On Tuesday, the NFL suspended Vikings running back Adrian Peterson. On Wednesday, the NFLPA appealed the suspension on his behalf.
Per a source with knowledge of the situation, the NFLPA raises two primary arguments in support of the appeal. First, the union argues that the NFL has applied a different standard to conduct that occurred before the NFL revised the domestic violence and sexual assault policy on August 28. Attorneys call that ex post facto lawmaking, Latin for “after the fact.”
Second, the NFLPA describes the punishment of Peterson as “wildly disparate” in comparison to past punishments imposed on other players. The union points to the six-game suspension imposed Tuesday and the nine games missed while on paid leave.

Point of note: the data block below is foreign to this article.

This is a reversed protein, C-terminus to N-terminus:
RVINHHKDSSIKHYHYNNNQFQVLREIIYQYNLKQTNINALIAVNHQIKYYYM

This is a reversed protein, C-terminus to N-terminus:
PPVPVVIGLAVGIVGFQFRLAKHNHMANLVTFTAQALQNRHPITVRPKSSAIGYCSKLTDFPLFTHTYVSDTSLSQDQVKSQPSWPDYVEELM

The union also has asked that Commissioner Roger Goodell recuse himself as the appeal officer in the case, pointing to alleged partiality and bias. Specifically, the NFLPA contends that the criticism that has been directed to Goodell and the NFL in recent months regarding the handling of off-field misconduct makes it impossible for him to be properly objective and unbiased.
The letter initiating the appeal also includes a lengthy summary of the facts, which includes a contention that executive V.P. of football operations Troy Vincent told both Peterson and his agent (presumably Ben Dogra) that “the time Mr. Peterson agreed not to be on the football field would be considered ‘time served’ if and when the NFL assessed discipline against Mr. Peterson.” This expands the potential dispute over what Vincent did or didn’t say from one-against-one to two-against-one.